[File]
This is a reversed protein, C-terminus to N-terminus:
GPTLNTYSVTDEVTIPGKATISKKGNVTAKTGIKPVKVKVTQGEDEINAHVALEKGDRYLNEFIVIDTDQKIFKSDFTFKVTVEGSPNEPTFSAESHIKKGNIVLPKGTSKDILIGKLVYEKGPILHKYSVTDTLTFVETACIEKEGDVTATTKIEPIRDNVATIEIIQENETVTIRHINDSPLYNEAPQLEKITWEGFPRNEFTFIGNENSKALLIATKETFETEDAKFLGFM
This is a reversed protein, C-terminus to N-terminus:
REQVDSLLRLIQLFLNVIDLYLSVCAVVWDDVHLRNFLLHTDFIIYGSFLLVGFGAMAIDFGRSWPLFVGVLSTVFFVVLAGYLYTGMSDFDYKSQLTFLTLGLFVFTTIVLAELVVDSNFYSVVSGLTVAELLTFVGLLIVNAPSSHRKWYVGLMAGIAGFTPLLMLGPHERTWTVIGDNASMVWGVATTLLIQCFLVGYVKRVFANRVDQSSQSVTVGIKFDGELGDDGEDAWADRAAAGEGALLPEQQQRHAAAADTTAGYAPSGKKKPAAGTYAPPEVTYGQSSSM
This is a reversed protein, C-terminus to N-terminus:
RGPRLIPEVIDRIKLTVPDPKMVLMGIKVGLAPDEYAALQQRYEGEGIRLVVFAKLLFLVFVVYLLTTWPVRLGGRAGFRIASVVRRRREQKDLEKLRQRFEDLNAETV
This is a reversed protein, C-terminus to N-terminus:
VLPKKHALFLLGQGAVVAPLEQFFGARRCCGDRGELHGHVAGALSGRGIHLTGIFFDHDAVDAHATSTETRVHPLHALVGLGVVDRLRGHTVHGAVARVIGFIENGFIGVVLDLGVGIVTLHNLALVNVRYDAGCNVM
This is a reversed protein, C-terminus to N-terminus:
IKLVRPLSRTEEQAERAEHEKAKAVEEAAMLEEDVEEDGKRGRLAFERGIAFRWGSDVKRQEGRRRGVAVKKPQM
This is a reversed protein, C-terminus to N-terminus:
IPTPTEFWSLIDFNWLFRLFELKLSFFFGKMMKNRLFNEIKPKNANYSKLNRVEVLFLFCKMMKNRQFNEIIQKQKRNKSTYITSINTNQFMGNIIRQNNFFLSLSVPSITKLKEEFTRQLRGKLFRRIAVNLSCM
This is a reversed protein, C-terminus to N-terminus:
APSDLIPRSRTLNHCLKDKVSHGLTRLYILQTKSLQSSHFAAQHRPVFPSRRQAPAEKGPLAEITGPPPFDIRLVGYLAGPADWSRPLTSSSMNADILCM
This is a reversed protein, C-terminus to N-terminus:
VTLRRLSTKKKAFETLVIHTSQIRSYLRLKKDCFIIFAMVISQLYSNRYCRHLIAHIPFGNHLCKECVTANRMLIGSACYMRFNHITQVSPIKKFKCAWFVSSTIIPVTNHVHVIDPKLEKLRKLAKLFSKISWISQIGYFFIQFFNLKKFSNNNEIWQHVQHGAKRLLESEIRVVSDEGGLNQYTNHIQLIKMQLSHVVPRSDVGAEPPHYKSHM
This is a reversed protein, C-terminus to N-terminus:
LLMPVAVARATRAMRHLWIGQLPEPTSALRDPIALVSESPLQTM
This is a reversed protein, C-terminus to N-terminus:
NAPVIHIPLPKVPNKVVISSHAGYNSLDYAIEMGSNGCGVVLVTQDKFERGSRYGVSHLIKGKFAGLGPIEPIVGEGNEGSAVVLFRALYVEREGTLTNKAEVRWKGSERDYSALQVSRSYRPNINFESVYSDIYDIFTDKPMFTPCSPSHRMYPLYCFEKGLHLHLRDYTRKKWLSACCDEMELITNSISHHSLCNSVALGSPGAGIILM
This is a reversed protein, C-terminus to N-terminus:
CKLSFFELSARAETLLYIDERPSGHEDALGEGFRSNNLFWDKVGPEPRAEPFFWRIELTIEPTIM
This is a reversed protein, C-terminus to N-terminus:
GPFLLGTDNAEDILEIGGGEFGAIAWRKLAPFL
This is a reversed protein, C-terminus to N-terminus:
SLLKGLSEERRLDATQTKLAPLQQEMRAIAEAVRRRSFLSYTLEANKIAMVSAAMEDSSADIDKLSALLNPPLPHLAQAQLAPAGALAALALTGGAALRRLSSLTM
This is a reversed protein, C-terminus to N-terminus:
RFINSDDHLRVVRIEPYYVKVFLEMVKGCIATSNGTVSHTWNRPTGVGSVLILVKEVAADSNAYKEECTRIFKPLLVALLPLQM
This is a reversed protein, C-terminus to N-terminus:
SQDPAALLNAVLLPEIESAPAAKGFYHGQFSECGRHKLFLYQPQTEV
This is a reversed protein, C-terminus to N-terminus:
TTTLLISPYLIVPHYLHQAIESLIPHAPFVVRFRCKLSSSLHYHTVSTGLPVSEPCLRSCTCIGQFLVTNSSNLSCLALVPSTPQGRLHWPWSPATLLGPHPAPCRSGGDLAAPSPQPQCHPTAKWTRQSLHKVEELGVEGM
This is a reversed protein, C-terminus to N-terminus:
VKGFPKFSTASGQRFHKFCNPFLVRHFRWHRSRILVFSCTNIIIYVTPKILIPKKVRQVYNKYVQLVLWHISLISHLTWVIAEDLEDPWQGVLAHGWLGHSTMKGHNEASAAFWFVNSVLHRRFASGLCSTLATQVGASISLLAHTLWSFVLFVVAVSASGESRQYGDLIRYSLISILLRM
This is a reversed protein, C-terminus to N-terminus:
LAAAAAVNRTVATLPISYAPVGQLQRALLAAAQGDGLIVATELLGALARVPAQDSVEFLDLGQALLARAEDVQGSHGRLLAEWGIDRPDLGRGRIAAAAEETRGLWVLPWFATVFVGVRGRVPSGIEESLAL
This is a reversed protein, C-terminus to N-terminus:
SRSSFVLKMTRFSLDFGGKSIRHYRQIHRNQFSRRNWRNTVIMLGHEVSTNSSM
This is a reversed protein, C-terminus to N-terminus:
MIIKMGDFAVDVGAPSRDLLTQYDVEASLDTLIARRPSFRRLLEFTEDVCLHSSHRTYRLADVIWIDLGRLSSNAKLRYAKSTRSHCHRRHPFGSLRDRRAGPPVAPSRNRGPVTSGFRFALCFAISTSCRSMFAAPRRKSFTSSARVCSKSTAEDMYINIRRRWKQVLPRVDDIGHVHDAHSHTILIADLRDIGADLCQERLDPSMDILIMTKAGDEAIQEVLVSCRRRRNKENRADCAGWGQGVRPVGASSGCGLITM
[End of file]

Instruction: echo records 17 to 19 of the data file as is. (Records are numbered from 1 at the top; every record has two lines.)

This is a reversed protein, C-terminus to N-terminus:
VKGFPKFSTASGQRFHKFCNPFLVRHFRWHRSRILVFSCTNIIIYVTPKILIPKKVRQVYNKYVQLVLWHISLISHLTWVIAEDLEDPWQGVLAHGWLGHSTMKGHNEASAAFWFVNSVLHRRFASGLCSTLATQVGASISLLAHTLWSFVLFVVAVSASGESRQYGDLIRYSLISILLRM
This is a reversed protein, C-terminus to N-terminus:
LAAAAAVNRTVATLPISYAPVGQLQRALLAAAQGDGLIVATELLGALARVPAQDSVEFLDLGQALLARAEDVQGSHGRLLAEWGIDRPDLGRGRIAAAAEETRGLWVLPWFATVFVGVRGRVPSGIEESLAL
This is a reversed protein, C-terminus to N-terminus:
SRSSFVLKMTRFSLDFGGKSIRHYRQIHRNQFSRRNWRNTVIMLGHEVSTNSSM